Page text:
May 17, 2018
3 min. read
The quest for viable online business models in the press and media industry is as old as the World Wide Web itself. Why online advertising is harmful to quality journalism, micro payments don’t work and how anonymous one-click subscriptions could enable sustainable accounting models.
As early as in the 90’s, a business model emerged on the Internet which put human attention at its core: Advertising. What was born out of necessity became a culturally ingrained custom. While payment options do exist today, the willingness to pay is lacking. Paywalls for online subscriptions or micro payments for individual articles work only to some extent and are still — after twenty years of experimenting — an exception. Instead, the concept of zero marginal cost seems to be taken quite literally and is demanded by customers. At the same time, the price associated with the dominating business model becomes more and more apparent.
The quantity of content that is being produced nowadays as well as sensation-driven reporting (think “clickbaits”) are not conducive — particularly in the context of Fake News and the collective loss of trust in these institutions — for an already suffering industry. If traditional media is unable to find an alternative to the currently existing ad-based revenue model in the coming years, quality journalism will continue to take hits.
Problems when monetizing content via the blockchain
Much has been written about how the blockchain technology could help media and especially content producers to develop sustainable and efficient business models. Aggregators could be skipped and money could flow directly from consumer to producer. While this use case is useful and commendable, it will probably not supersede traditionally grown structures right away — because users actually appreciate the value added by such platforms as they prepare, curate and make content searchable.
From a technical perspective, the monetization at the level of individual articles, videos or songs seems only doable in theory: To offer micro payments in an economically viable way, transaction costs of the blockchain used would have to be low and predictable. To date, no blockchain offers such scalability yet — which means that this use case might still be a few years into the future.
However, it is doubtful whether micro payments will work this time around. Be it traditional/centralized approaches such as Flattr, Paypal Donate or proprietary solutions of individual media outlets, “pay-per-use” media consumption is apparently not in accordance with human psychology. This finding was noted back in 1996 by blockchain and cryptocurrency-pioneer Nick Szabo in his article “The Mental Accounting Barrier to Micropayments”.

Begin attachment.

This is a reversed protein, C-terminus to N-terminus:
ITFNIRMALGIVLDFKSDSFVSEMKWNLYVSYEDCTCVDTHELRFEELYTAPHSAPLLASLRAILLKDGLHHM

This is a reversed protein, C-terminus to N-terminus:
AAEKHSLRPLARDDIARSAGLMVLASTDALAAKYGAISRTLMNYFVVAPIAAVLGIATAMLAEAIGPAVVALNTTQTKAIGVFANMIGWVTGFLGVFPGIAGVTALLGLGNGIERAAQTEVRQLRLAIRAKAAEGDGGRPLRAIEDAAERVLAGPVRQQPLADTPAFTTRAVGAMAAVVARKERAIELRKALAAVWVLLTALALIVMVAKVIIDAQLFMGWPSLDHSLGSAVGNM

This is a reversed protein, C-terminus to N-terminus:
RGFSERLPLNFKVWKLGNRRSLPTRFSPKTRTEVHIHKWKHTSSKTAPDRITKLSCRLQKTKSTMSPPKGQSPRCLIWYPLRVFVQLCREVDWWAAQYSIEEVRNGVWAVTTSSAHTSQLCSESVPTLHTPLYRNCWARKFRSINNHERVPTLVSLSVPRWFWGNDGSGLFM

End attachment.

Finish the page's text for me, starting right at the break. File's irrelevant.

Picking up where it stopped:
Re-thinking money: Streaming money, ideal for subscriptions
An alternative to this issue could be blockchain-based subscriptions. However, there is no efficient method to use a cryptocurrency for a subscription-based business model yet. Currently, a subscriber would have to sign each transaction — for example every month — with a private key or alternatively have a sufficiently large amount of coins in an escrow account. Both options require effort and are simply cumbersome.
To solve this problem and to bill subscriptions via the blockchain, an Ethereum Improvement Proposal (EIP) on Subscription Models is currently discussed by the developer community.
A different suggestion is made by the lab10 collective. Their ARTIS blockchain aims to completely do away with the paradigm of recurring payments. Inspired by Andreas Antonopoulos’ thoughts about ‘Streaming Money’, coins (or tokens) are transferred continuously — not discretely — on the ARTIS blockchain. A so-called Streem is started with a transaction. Right away, money starts flowing at a pre-defined rate between two accounts — until the Streem (for example for a subscription) is stopped by another transaction.
This animation demonstrates how quickly and user-friendly a subscription can be made.
So-called Anonymous One-Click Subscriptions allow the user to start a subscription with just one click via the ARTIS infrastructure (compared to more than 50 clicks in traditional payment processes). And he neither has to register nor enter payment details to be able to do that. Thanks to this novel payment system, each customer not only saves 80% of his time, but also keeps his anonymity.
The willingness to start a subscription (with the option to cancel anytime) with this significantly improved usability is probably much higher than in current circumstances and the traditional framework. Thus, it can be assumed that more users would pay for good online content in the future.
The next big thing: Subscriptions on the blockchain?
This is how providers of One-Click Subscription services would benefit. Instead of running display ads, collecting data and using 3rd party payment gateways, they would have a direct and permanent cashflow — in the truest sense of the word. Especially traditional media could go back to using their preferred business model and concentrate on what it is doing best, which is pursuing quality journalism.
What starts with newspaper subscriptions can also be used for services in the sharing economy and can go as far as salary payments, rent, or pocket money.